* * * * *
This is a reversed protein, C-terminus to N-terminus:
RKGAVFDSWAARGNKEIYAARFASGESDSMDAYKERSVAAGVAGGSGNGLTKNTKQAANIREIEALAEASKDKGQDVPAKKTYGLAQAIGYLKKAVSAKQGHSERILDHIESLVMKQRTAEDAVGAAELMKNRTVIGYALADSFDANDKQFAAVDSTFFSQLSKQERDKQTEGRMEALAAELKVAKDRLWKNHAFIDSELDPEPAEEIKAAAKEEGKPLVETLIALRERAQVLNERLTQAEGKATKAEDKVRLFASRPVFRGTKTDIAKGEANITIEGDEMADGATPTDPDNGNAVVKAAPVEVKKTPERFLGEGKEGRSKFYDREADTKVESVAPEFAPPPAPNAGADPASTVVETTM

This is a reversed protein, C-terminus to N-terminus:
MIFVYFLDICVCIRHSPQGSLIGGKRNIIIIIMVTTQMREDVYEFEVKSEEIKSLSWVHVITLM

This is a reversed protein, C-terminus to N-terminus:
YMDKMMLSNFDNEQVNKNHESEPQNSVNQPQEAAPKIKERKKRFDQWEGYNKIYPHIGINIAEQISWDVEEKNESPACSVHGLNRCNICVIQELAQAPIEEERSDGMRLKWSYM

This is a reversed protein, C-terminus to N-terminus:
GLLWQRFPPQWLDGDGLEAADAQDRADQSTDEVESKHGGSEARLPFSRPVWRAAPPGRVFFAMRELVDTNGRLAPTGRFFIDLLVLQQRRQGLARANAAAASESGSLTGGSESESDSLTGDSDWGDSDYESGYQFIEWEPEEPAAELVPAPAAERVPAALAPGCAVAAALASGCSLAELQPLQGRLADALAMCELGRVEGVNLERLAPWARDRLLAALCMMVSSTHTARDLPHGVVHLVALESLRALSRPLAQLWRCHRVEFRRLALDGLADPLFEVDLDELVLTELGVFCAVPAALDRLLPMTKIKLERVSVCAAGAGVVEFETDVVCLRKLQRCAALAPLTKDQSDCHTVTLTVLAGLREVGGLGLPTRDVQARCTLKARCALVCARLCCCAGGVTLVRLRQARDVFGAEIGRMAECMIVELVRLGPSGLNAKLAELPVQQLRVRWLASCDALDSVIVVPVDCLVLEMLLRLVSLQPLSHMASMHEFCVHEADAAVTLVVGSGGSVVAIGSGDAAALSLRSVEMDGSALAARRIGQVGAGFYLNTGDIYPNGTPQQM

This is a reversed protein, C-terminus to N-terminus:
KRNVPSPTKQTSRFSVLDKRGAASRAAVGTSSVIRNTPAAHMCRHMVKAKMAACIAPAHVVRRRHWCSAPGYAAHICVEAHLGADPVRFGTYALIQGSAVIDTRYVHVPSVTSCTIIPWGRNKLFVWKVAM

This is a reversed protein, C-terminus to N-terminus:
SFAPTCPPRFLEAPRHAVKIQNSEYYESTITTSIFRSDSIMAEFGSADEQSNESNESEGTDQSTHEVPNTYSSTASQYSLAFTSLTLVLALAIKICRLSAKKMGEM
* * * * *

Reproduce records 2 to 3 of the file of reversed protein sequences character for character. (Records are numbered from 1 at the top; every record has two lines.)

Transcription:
This is a reversed protein, C-terminus to N-terminus:
MIFVYFLDICVCIRHSPQGSLIGGKRNIIIIIMVTTQMREDVYEFEVKSEEIKSLSWVHVITLM

This is a reversed protein, C-terminus to N-terminus:
YMDKMMLSNFDNEQVNKNHESEPQNSVNQPQEAAPKIKERKKRFDQWEGYNKIYPHIGINIAEQISWDVEEKNESPACSVHGLNRCNICVIQELAQAPIEEERSDGMRLKWSYM